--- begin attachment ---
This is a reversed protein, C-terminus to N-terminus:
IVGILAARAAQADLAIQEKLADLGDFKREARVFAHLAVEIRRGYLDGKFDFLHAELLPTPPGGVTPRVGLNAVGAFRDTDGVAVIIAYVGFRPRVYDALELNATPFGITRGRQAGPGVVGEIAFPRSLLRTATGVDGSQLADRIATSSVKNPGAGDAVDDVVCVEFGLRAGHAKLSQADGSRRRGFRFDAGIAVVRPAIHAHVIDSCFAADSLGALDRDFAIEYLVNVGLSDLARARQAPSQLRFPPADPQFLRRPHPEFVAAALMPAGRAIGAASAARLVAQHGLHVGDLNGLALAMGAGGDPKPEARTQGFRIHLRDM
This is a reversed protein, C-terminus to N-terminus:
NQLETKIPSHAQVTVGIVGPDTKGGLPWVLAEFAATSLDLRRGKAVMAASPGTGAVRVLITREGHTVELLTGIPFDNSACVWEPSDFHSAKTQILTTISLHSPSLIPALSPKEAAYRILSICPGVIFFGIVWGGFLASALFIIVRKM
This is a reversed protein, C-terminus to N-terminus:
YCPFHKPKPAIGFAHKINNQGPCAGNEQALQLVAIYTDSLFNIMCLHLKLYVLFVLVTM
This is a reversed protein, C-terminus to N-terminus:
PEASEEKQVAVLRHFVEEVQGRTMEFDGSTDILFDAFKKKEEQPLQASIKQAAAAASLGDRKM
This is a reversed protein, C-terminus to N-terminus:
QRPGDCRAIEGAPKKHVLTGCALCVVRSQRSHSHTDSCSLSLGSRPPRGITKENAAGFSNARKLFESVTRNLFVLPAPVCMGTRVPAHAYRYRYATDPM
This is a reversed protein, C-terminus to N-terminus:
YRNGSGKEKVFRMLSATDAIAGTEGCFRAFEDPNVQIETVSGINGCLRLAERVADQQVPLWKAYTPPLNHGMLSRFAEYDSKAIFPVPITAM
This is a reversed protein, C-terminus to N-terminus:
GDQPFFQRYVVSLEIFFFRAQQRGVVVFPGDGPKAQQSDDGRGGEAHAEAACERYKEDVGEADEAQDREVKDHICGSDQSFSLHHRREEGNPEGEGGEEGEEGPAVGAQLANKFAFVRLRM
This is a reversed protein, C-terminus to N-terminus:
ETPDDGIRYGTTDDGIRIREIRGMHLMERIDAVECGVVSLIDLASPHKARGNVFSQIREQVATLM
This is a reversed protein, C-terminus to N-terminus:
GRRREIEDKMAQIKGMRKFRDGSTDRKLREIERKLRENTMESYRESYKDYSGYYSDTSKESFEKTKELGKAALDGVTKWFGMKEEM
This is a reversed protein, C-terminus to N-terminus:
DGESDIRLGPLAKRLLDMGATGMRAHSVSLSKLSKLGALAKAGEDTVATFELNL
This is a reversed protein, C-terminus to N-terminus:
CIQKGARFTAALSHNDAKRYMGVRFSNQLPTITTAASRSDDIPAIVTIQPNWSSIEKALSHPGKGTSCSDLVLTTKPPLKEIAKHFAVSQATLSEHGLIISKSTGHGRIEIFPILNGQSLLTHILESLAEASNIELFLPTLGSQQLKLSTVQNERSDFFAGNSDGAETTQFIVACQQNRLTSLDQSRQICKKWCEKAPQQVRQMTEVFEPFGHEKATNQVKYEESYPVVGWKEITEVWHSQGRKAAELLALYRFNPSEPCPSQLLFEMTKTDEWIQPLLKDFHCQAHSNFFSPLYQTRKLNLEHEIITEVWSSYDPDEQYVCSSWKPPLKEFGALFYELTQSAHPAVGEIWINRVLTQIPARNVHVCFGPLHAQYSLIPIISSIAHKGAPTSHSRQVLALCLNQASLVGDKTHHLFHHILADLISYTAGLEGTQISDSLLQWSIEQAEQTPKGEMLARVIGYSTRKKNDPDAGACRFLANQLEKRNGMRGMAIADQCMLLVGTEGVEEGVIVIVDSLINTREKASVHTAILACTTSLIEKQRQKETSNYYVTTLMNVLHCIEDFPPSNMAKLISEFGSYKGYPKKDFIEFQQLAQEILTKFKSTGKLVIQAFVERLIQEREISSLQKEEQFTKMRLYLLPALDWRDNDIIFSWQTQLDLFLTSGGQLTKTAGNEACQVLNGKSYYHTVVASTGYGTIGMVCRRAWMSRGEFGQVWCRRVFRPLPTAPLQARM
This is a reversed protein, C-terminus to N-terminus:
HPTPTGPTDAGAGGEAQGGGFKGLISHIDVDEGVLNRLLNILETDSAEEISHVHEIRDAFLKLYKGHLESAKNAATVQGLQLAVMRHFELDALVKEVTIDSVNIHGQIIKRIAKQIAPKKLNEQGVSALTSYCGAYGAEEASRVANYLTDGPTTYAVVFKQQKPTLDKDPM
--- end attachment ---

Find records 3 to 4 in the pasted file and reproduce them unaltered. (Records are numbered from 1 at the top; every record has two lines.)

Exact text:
This is a reversed protein, C-terminus to N-terminus:
YCPFHKPKPAIGFAHKINNQGPCAGNEQALQLVAIYTDSLFNIMCLHLKLYVLFVLVTM
This is a reversed protein, C-terminus to N-terminus:
PEASEEKQVAVLRHFVEEVQGRTMEFDGSTDILFDAFKKKEEQPLQASIKQAAAAASLGDRKM